“The U.S. Supreme Court in U.S. v. Windsor struck down the Federal Defense of Marriage Act, but it did so on ambiguous federal constitutional grounds,” Johnstone said. “Not even all the justices on the prevailing side agreed what constitutional right they were vindicating. And after Windsor, there have been multiple federal court decisions and none have upheld a ban on same-sex marriage. But they all interpret the Windsor case slightly differently.”

Those decisions have fallen in three main boxes, Johnstone said. Some make a 14th Amendment argument for equality, saying there’s no rational basis to discriminate based on sexual preference. Others see a fundamental liberty to marry whomever you wish. And a third tack takes a federalist position that the U.S. government has no business telling states how to define marriage with a federal law.

Meanwhile, Montana attitudes appear to have shifted closer to a midpoint from the previous strong support for opposite-sex marriage. The 2013 Montana State University-Billings poll found 75 percent of President Barack Obama’s supporters also supported same-sex marriage, while 85 percent of those opposed to Obama also opposed gay marriage.

The poll found 46.6 percent of its respondents supporting same-sex marriage, while 42.6 percent opposed it and 10.8 percent were undecided. Supporters included 76 percent of Democrats and 47 percent of independents. A majority of Republicans, 61 percent, opposed same-sex marriage.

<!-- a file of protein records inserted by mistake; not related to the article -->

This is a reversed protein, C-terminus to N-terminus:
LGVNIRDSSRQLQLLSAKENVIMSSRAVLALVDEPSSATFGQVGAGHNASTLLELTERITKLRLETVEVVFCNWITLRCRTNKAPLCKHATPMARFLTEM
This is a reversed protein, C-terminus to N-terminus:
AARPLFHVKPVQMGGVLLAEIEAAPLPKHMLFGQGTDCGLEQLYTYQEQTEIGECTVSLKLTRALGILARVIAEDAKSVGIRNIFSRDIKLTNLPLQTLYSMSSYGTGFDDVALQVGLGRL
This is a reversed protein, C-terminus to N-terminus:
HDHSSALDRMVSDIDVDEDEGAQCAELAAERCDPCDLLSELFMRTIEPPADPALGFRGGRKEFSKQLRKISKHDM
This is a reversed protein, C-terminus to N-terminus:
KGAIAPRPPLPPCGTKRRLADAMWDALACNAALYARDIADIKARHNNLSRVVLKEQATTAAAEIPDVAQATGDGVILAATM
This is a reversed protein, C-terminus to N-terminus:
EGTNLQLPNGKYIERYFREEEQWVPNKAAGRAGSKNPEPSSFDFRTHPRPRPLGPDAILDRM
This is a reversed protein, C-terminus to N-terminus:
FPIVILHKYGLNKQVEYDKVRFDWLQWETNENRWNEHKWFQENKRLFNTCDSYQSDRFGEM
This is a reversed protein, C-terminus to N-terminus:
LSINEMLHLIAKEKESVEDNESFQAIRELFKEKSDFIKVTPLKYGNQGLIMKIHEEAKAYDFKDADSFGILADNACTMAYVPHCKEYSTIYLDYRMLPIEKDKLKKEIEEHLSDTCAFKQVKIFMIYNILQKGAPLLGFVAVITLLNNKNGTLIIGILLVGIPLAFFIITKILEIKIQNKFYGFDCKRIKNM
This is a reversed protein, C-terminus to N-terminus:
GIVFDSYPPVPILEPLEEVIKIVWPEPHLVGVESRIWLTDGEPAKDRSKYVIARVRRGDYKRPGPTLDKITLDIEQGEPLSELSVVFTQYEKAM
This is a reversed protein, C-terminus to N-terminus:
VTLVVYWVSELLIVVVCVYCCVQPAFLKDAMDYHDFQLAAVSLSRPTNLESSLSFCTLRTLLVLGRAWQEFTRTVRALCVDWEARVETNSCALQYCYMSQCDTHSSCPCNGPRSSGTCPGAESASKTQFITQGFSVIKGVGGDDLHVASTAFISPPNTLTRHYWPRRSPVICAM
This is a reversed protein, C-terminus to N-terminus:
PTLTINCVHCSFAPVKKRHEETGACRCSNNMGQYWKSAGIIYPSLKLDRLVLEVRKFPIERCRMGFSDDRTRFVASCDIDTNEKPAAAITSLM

The poll reached 410 Montanans in October, and had a margin of error of plus or minus 5 percent.

Rep. Jerry O’Neil,

R-Columbia Falls, is a supporter of Montana’s constitutional marriage definition. He said he hasn’t heard of any efforts to change the amendment, but he’s considering a move of his own in the 2015 legislative session.

“I’m thinking of carrying a bill for freedom of association,” O’Neil said. “Say I’ve got a gay friend and he’s a landlord. He ought to be able to reserve his property to rent to another gay person, or a Lutheran or whatever. We have a right to freedom of association under the First Amendment. I think that ought to be put in the constitution or statute.”

Legislators in Georgia, Idaho, Mississippi, Missouri, Ohio and South Dakota all have proposed similar bills to the one that passed the Arizona Legislature, and Oregon activists are proposing a “Protect Religious Freedoms Initiative” on the statewide ballot. Other recent legislative efforts have been withdrawn from consideration, including the measures in Colorado, Kansas, Maine, Tennessee and Utah.